I ponder the situation the Catholic Church of Sri Lanka finds herself in as she celebrates Christmas, and prepares for two significant events in January next year – one secular, one spiritual.
A Presidential election just five days before a papal visit. That in itself is unusual for the Vatican steers clear of partisan politics and does not usually schedule visits within two months of an election.
So when, how and WHY did these diametrically opposed events collide?
Instead of spending the weeks leading to the canonisation of the Apostle of Sri Lanka in prayerful spiritual preparation, both Church and State are guilty of distracting Catholics from this holy event, and placing our beloved Pope in the tenuous and unsolicited position of being in the epicentre of an ugly and volatile political situation.
I am not privy to communications between Church and State but Vatican officially confirmed the visit in October. It was very much later when preparations for visit were substantially under-way that Presidential elections were announced.
When rumours initially surfaced of pending elections, the Church voiced her concerns. Despite these please, a date was set just four days after the papal visit when the President had promised a much bigger window.
Broken promises to the Catholics of the country. Nothing new in that. In politics, promises are empty before they are spoken.
For many Catholics, it seemed then a foregone conclusion that the visit would be postponed. However the Cardinal announced it would go ahead with “Trust in God”. Although some priests advocated postponement to 2016, they were like the Baptist, lone voices crying out in the wilderness amidst the silence of many. Why did we not speak out and protest the broken promises? Perhaps we would have if the Bishops Conference had led the way but they passively asked us to trust God.
My question is not so much about trust (a sin qua non for people of faith), but about actions that are judicious and prudent, based on trust and faith. Do we trust in God and remain in the eye of the storm? Or, do we follow the wisdom of the adage, trust in God (sailor) and row for the shore, away from the impending storm? Do we trust that nothing is impossible with God and another opportunity for a papal visit will present itself? We would then be able to truly prepare spiritually for this holy visit instead of being caught up in these secular issues?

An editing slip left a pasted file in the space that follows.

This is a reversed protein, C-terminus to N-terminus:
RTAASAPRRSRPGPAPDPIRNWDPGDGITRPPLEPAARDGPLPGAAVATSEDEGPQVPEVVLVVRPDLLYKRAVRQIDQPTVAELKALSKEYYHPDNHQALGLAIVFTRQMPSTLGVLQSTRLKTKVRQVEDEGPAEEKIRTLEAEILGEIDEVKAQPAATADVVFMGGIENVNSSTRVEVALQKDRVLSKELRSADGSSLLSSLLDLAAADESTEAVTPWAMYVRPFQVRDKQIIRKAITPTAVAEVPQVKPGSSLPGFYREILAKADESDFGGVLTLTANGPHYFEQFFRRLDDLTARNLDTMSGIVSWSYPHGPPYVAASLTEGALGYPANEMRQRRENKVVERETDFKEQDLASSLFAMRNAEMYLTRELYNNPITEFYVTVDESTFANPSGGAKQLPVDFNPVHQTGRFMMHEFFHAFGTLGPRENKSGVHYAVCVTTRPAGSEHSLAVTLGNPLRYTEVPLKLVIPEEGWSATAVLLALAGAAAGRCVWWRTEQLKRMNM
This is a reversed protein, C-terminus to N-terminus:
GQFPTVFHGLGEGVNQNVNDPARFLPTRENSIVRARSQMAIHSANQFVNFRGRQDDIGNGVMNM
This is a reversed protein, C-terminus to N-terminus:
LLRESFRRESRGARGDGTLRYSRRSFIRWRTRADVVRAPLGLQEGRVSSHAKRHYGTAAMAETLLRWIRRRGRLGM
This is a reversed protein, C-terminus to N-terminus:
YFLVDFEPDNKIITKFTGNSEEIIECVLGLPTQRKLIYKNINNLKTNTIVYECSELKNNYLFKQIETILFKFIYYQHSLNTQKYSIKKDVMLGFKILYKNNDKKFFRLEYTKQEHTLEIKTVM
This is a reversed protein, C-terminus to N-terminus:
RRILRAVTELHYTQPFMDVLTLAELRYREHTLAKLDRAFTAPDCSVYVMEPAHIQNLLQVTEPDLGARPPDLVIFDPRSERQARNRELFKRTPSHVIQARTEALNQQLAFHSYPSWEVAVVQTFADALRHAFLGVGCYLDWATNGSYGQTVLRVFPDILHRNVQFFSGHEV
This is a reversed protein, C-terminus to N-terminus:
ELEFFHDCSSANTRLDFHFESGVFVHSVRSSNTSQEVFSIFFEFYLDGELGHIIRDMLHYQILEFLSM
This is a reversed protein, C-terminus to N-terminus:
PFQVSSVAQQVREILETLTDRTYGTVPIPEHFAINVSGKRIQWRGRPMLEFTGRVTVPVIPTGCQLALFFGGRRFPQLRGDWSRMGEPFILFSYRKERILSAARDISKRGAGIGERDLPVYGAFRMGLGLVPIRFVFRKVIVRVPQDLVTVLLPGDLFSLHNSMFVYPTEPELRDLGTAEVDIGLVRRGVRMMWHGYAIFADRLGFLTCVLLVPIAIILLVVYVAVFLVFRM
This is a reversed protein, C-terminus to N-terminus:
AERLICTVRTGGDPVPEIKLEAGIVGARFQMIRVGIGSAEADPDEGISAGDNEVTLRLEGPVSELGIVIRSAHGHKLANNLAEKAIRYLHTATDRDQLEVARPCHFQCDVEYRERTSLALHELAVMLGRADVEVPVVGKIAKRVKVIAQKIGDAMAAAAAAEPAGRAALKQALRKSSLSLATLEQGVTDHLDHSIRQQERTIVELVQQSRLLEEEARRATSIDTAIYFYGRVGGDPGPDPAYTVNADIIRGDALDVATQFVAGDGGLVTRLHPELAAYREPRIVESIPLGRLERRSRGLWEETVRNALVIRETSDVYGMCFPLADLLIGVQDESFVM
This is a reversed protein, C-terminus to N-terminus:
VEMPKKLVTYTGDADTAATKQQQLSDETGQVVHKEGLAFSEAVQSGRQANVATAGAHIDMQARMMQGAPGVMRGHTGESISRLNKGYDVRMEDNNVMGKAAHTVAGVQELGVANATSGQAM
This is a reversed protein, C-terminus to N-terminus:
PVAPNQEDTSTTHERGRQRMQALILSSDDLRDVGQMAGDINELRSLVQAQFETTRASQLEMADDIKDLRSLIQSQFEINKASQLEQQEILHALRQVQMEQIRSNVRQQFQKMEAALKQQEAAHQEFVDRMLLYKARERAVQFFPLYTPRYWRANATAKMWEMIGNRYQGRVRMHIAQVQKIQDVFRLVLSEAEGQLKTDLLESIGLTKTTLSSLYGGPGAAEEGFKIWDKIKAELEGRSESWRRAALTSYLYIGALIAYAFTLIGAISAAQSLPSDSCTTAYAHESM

The question may be moot. It may be too late to head for safe waters. We may have no option but to ride out the storm. Or we may just have a wee bit of time before the storm hits. Hence this letter.
Reverend Cardinal and the Bishops Conference – look up, look out, look about. Take your bearings. It is certain that what was calculated as a passing shower is turning into a storm. The elections were expected to be a slight blip. The incumbent President would be re-elected. Life would go on. He would welcome our Pope and we would prayerfully celebrate the canonisation of the Apostle of Sri Lanka.
But things have changed. A serious contender with promise and potential for the powerful position has come forward. Election violence is erupting. The outcome of a free and fair election is by no means a foregone conclusion. Skeletons are coming out of the closet. Pandora’s Box has been opened.
Things are turning ugly with accusations being hurled at the defender of the post who will use fair means or foul to retain power – including exploiting the much awaited papal visit. The Cardinal has had to request that campaign posters exploiting the visit be taken down. Whether or not this is heeded is also a moot point.
The Church, instead of being able to prepare spiritually for this momentous event, is now fully caught in the midst of this political turmoil. The Pope is being placed in the untenable position of endorsing the outcome of ‘dubious’ elections as he will be the first Head of State to visit. ‘Dubious’ for how can valid elections be held when a sizeable populace displaced by floods is struggling for survival and may not be able to cast their vote?
Instead of preparing wholeheartedly in mind and spirit for the visit of our Pope, Catholics, as part of the nation find ourselves caught up and distracted with manifestos and election ‘fever’.
Our population has never been magnanimous in victory or humble in defeat. Post-election violence is inevitable irrespective of the outcome. His Holiness will arrive in a nation caught up in the post-election emotions of victors and losers. Punitive measures, retribution, has followed every election and this can be expected in a far more dramatic way than previously, especially if an unprecedented third term is obtained by the incumbent. If the challenger wins, retribution is likely to be slower.
Either way, there will be cries of foul, and calls for recounts. Either way, it is very unlikely the dust or mood of elections will settle in four days.
So … ‘Trust in God’ and stay ‘put’ … Or ‘Trust in God sailor and row to safe waters ‘ before the storm hits and politics and religion are caught up in one ugly twister. For aborting the visit any time after Election Day will appear as a politically partisan decision either way.